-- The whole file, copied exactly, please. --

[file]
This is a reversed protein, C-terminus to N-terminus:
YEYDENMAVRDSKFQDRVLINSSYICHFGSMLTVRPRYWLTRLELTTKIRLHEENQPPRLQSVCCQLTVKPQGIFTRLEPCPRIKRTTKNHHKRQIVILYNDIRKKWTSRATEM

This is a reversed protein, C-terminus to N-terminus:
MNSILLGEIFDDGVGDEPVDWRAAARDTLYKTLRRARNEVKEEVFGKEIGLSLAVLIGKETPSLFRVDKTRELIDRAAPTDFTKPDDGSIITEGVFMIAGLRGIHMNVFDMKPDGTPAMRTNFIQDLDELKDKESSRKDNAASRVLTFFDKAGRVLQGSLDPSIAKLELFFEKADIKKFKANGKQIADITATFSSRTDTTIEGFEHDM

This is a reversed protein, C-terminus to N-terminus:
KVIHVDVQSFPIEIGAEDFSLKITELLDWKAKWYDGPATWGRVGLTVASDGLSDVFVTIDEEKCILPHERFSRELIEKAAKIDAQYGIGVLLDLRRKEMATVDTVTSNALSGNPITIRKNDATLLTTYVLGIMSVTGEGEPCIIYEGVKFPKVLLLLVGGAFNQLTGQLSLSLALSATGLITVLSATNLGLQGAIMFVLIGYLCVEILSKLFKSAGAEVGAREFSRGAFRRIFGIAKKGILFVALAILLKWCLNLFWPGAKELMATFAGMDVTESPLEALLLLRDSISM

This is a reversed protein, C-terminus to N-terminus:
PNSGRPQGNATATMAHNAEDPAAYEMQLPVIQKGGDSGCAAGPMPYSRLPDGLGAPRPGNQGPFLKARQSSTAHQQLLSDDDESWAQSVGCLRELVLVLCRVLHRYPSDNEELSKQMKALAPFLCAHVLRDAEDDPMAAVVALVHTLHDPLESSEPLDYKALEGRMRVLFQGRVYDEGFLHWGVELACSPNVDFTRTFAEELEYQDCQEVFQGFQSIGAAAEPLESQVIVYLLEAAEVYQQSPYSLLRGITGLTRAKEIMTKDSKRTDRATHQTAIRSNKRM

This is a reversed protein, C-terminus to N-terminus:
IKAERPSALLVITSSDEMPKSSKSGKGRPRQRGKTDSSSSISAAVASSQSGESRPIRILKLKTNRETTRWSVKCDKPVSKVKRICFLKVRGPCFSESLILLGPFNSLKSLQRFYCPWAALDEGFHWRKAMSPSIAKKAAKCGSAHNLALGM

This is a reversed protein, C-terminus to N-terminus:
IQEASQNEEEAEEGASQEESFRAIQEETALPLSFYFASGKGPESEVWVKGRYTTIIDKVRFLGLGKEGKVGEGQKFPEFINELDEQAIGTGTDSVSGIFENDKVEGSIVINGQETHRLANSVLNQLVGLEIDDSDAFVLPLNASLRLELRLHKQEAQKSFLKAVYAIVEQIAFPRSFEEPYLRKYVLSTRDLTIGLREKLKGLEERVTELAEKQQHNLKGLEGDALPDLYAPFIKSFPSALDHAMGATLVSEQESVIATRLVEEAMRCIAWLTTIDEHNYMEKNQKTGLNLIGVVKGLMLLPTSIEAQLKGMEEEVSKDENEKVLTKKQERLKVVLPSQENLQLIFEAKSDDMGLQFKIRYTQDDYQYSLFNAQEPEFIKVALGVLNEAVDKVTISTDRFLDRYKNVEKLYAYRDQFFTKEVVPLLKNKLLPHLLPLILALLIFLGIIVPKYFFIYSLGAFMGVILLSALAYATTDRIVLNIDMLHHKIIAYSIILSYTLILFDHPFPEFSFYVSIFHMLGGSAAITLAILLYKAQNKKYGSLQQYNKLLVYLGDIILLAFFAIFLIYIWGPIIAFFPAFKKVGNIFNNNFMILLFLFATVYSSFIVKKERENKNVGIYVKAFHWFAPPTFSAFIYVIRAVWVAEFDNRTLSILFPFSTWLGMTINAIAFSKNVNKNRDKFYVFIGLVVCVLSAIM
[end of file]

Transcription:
This is a reversed protein, C-terminus to N-terminus:
YEYDENMAVRDSKFQDRVLINSSYICHFGSMLTVRPRYWLTRLELTTKIRLHEENQPPRLQSVCCQLTVKPQGIFTRLEPCPRIKRTTKNHHKRQIVILYNDIRKKWTSRATEM

This is a reversed protein, C-terminus to N-terminus:
MNSILLGEIFDDGVGDEPVDWRAAARDTLYKTLRRARNEVKEEVFGKEIGLSLAVLIGKETPSLFRVDKTRELIDRAAPTDFTKPDDGSIITEGVFMIAGLRGIHMNVFDMKPDGTPAMRTNFIQDLDELKDKESSRKDNAASRVLTFFDKAGRVLQGSLDPSIAKLELFFEKADIKKFKANGKQIADITATFSSRTDTTIEGFEHDM

This is a reversed protein, C-terminus to N-terminus:
KVIHVDVQSFPIEIGAEDFSLKITELLDWKAKWYDGPATWGRVGLTVASDGLSDVFVTIDEEKCILPHERFSRELIEKAAKIDAQYGIGVLLDLRRKEMATVDTVTSNALSGNPITIRKNDATLLTTYVLGIMSVTGEGEPCIIYEGVKFPKVLLLLVGGAFNQLTGQLSLSLALSATGLITVLSATNLGLQGAIMFVLIGYLCVEILSKLFKSAGAEVGAREFSRGAFRRIFGIAKKGILFVALAILLKWCLNLFWPGAKELMATFAGMDVTESPLEALLLLRDSISM

This is a reversed protein, C-terminus to N-terminus:
PNSGRPQGNATATMAHNAEDPAAYEMQLPVIQKGGDSGCAAGPMPYSRLPDGLGAPRPGNQGPFLKARQSSTAHQQLLSDDDESWAQSVGCLRELVLVLCRVLHRYPSDNEELSKQMKALAPFLCAHVLRDAEDDPMAAVVALVHTLHDPLESSEPLDYKALEGRMRVLFQGRVYDEGFLHWGVELACSPNVDFTRTFAEELEYQDCQEVFQGFQSIGAAAEPLESQVIVYLLEAAEVYQQSPYSLLRGITGLTRAKEIMTKDSKRTDRATHQTAIRSNKRM

This is a reversed protein, C-terminus to N-terminus:
IKAERPSALLVITSSDEMPKSSKSGKGRPRQRGKTDSSSSISAAVASSQSGESRPIRILKLKTNRETTRWSVKCDKPVSKVKRICFLKVRGPCFSESLILLGPFNSLKSLQRFYCPWAALDEGFHWRKAMSPSIAKKAAKCGSAHNLALGM

This is a reversed protein, C-terminus to N-terminus:
IQEASQNEEEAEEGASQEESFRAIQEETALPLSFYFASGKGPESEVWVKGRYTTIIDKVRFLGLGKEGKVGEGQKFPEFINELDEQAIGTGTDSVSGIFENDKVEGSIVINGQETHRLANSVLNQLVGLEIDDSDAFVLPLNASLRLELRLHKQEAQKSFLKAVYAIVEQIAFPRSFEEPYLRKYVLSTRDLTIGLREKLKGLEERVTELAEKQQHNLKGLEGDALPDLYAPFIKSFPSALDHAMGATLVSEQESVIATRLVEEAMRCIAWLTTIDEHNYMEKNQKTGLNLIGVVKGLMLLPTSIEAQLKGMEEEVSKDENEKVLTKKQERLKVVLPSQENLQLIFEAKSDDMGLQFKIRYTQDDYQYSLFNAQEPEFIKVALGVLNEAVDKVTISTDRFLDRYKNVEKLYAYRDQFFTKEVVPLLKNKLLPHLLPLILALLIFLGIIVPKYFFIYSLGAFMGVILLSALAYATTDRIVLNIDMLHHKIIAYSIILSYTLILFDHPFPEFSFYVSIFHMLGGSAAITLAILLYKAQNKKYGSLQQYNKLLVYLGDIILLAFFAIFLIYIWGPIIAFFPAFKKVGNIFNNNFMILLFLFATVYSSFIVKKERENKNVGIYVKAFHWFAPPTFSAFIYVIRAVWVAEFDNRTLSILFPFSTWLGMTINAIAFSKNVNKNRDKFYVFIGLVVCVLSAIM